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Liberalism and Democracy in Myanmar

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It is with great pleasure that we, at the Centre of Governance and Human Rights, invite you to a talk on Liberalism and Democracy in Myanmar given by Ian Holliday, Vice-President at the University of Hong Kong. All are welcome to attend this talk (Room 119, ARB ) and to join for coffee and tea after the talk.

Abstract: In Myanmar, historic elections in 2015 and the installation of a National League for Democracy government effectively led by Aung San Suu Kyi in 2016 contrast with ethnic cleansing of Rohingya Muslims in 2017. One critical question that now confronts the 50 million people of this Southeast Asian nation is whether the push for greater democracy is strong enough to prevail over a powerful military machine and spreading undercurrents of intolerance. What are the prospects for liberal democracy? The talk addresses this question by examining historical conditions, constitutionalism, democracy, major political actors, ethnic conflict, and transitional justice. It draws on a rich array of evidence focused on 88 in-depth interviews and three waves of surveys and survey experiments conducted in 2014-18. It presents the concept of limited liberalism, reflecting a blend of liberal and illiberal attitudes, and concludes by casting doubt on the prospects for liberal democracy in Myanmar.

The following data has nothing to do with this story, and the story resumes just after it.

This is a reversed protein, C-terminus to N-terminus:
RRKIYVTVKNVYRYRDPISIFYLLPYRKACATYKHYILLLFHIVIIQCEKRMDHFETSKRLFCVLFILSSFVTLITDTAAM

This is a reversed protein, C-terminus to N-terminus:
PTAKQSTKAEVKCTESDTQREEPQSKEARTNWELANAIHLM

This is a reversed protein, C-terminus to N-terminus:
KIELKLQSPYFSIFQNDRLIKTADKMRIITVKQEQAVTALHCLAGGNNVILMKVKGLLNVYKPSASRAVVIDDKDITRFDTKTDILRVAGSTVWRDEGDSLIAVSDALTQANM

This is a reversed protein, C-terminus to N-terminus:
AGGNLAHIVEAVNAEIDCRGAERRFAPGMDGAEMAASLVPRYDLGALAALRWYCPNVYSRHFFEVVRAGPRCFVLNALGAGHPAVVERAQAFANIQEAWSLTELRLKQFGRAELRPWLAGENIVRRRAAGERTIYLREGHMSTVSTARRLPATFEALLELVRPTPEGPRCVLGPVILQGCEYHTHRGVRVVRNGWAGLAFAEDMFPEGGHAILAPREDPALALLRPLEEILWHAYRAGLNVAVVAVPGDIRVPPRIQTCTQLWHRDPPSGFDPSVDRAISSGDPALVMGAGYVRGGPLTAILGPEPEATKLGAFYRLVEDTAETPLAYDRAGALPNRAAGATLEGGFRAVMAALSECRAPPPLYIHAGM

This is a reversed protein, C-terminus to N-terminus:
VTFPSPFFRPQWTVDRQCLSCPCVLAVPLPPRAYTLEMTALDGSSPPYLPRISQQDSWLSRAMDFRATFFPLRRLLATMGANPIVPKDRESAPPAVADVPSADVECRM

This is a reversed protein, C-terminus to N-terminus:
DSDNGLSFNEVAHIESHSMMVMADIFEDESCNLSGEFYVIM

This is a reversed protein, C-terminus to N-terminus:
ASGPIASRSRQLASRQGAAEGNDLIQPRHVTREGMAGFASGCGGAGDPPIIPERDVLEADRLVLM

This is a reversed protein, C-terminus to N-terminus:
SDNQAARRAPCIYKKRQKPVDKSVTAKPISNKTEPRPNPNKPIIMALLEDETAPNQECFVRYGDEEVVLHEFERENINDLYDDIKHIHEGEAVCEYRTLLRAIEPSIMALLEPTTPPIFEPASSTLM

Bio: Ian Holliday is Vice-President (Teaching and Learning) at the University of Hong Kong. Previously he was Dean of Social Sciences at the University of Hong Kong, and Dean of Humanities and Social Sciences at City University of Hong Kong. He was educated at New College, Oxford and Gonville and Caius College, Cambridge. His recent books are Liberalism and Democracy in Myanmar (Oxford University Press, 2018), co-authored with Roman David, Routledge Handbook of Contemporary Myanmar (Routledge, 2018), co-edited with Adam Simpson and Nicholas Farrelly, and Burma Redux: Global Justice and the Quest for Political Reform in Myanmar (Columbia University Press, 2011). His collection of contemporary Myanmar paintings can be viewed at http://thukhuma.org/.

This talk is part of the Centre of Governance and Human Rights Events series.

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